Why and how to work with your design team
You'll find inspiration from woodworking.
My father says, "Measure twice, cut once." The idea is simple: It is easier, faster, and cheaper to get something right from the beginning than it is to fix it or start over. That concept is as true in his wood shop as it is for businesses launching new products, services or even business models.
Accelerating technologies, climate change and demographic shifts are disrupting traditional business models. While these disruptions likely will elevate the role of the sustainability function at many companies, companies need sustainability to be central to their strategies, so it can drive innovation that meets new markets. Integrating sustainability at the design phase of your products can help you meet new customer expectations and create new business opportunities. If you do not integrate sustainability at product design, your business may find itself paying to repair, recall, reengineer, rebuild and redesign — leading to regret.
We have the opportunity to harness massive advances in technology, from big data analytics to drones and the internet of things, for the public good. Smart cities, traceability and transparency in all transactions, medical diagnostics and access to public services present a huge range of opportunities to realize human rights and drive climate action and community resilience.
Conversely, we also risk unleashing new technologies, capabilities and business models that may violate human rights. Potential issues, such as algorithms that discriminate against vulnerable populations or connected devices that threaten privacy, are increasingly well known, but new and unknown scenarios are almost certain to emerge. Likewise, many of the same technologies that have the opportunity to reduce our environmental impacts arrive with staggering energy requirements that may exacerbate the effects of climate change if not met with renewable energy.
What, exactly, does it look like to align sustainability and design? While this will be different in every industry — and likely in almost every company — it means working with your research and development (R&D) teams, engineers or developers, product innovation gurus, marketing and sales teams, corporate strategists and others who are inventing and defining your future products.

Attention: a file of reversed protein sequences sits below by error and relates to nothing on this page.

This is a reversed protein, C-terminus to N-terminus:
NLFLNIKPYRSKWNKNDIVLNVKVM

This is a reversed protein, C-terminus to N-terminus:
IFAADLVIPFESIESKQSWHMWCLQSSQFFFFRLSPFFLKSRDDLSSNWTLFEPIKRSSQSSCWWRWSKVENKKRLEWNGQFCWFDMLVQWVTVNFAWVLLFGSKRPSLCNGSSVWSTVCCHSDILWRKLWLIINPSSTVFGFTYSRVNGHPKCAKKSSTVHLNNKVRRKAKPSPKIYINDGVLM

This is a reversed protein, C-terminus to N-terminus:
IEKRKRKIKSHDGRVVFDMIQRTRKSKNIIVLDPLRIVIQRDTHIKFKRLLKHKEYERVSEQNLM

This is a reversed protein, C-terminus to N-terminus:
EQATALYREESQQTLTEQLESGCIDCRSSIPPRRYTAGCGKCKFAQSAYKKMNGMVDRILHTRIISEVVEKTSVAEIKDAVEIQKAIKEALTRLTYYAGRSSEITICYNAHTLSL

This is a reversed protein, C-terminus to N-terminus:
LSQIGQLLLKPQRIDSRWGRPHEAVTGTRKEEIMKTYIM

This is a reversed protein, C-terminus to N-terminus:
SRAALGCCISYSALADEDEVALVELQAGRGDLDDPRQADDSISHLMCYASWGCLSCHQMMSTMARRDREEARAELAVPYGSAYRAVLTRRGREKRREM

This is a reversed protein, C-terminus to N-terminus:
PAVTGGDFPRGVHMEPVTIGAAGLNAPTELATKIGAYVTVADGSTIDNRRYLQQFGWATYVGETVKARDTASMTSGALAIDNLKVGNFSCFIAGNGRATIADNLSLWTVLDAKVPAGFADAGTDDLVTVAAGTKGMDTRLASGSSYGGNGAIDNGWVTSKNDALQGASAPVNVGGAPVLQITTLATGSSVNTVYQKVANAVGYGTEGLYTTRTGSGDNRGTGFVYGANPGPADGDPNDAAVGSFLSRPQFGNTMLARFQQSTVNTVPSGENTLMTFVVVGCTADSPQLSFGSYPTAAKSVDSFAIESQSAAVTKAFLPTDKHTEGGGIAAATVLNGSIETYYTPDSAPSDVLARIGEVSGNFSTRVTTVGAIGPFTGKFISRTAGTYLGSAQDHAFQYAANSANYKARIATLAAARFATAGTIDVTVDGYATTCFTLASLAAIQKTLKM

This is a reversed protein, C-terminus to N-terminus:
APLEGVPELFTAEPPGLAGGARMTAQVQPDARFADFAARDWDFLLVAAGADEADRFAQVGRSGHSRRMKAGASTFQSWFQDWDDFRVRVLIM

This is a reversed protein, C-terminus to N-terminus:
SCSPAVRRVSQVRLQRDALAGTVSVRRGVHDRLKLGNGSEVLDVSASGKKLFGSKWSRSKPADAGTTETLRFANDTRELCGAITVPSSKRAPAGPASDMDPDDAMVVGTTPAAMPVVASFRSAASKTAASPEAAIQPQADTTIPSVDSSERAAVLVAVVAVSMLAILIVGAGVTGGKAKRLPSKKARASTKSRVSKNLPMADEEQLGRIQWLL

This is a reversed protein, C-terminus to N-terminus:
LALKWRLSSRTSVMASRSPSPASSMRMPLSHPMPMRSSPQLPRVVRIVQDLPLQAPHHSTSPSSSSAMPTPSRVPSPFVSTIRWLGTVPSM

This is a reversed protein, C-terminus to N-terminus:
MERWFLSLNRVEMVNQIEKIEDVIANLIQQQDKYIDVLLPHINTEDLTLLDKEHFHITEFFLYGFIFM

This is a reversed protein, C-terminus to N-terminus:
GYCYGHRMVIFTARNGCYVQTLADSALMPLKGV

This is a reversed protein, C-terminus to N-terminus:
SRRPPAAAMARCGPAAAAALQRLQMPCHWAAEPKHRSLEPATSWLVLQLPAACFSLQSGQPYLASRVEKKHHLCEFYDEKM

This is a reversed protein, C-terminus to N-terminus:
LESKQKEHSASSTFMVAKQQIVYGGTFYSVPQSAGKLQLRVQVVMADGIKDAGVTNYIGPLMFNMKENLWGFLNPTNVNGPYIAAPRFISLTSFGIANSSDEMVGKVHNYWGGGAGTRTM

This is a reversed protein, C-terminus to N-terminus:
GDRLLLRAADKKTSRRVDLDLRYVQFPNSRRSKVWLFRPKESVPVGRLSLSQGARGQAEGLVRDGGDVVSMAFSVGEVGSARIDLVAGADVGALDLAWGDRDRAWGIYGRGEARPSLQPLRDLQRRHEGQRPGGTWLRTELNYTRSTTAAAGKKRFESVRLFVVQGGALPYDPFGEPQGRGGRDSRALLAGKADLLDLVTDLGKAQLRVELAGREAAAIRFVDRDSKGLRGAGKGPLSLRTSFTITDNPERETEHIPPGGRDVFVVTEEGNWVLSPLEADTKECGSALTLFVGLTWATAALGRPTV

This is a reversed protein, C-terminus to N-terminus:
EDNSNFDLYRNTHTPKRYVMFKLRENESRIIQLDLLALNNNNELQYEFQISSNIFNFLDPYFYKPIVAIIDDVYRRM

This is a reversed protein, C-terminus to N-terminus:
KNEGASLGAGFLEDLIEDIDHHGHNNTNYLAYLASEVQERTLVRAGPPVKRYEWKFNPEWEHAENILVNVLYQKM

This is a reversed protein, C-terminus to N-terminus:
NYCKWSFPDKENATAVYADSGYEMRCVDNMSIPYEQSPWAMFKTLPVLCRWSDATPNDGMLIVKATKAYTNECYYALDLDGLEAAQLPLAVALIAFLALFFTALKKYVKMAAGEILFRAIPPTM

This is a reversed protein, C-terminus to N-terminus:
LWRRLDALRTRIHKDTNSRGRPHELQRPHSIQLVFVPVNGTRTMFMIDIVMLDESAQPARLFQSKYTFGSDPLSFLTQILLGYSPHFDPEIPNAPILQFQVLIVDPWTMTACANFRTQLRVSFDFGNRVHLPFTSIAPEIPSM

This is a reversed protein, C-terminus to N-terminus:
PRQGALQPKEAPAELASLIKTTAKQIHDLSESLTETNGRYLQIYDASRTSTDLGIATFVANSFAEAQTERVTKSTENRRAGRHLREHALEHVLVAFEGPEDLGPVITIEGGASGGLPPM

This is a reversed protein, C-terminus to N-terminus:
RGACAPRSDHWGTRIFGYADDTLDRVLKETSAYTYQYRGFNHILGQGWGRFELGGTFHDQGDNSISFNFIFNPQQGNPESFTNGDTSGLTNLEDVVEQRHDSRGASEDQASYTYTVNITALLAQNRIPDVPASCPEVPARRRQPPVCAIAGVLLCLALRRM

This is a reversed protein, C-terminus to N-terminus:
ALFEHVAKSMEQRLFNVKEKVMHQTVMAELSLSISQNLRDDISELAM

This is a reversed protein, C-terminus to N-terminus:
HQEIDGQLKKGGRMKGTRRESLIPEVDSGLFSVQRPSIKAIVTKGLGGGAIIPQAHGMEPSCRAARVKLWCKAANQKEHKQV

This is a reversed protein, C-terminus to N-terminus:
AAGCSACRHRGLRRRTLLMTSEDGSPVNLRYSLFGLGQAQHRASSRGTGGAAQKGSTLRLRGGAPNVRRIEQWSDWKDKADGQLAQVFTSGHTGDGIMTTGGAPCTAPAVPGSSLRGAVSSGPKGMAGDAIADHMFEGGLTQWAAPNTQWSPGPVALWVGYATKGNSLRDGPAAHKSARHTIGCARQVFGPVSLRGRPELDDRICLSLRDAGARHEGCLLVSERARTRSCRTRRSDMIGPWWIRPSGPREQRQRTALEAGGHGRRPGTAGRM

We are increasingly seeing leadership in sustainable design thinking. Automotive manufacturers create electric vehicles that can serve as energy storage solutions. Consumer electronics companies design modular devices for efficient upgrades or repair. Toy makers integrate packaging as a component of their toys, eliminating waste. One of my favorite examples is when breweries use distribution logistics efficiencies and access to renewable energy options to make location-siting decisions.
Unfortunately, many people making these decisions may not even consider efficiencies, let alone broader sustainability opportunities. For example, research by the IEEE found that nearly 66 percent of all software code written is written without efficiency principles in mind. This can lead to bigger problems, such as when a product unwittingly collects personal information from children. The pressure to deliver new products or services to market ahead of competitors or to capture new markets can lead design teams to short-term thinking and narrow focus. Furthermore, the accelerating rate of development and dissemination of new technologies such as AI and blockchain push companies to deploy new concepts faster and faster to avoid losing ground.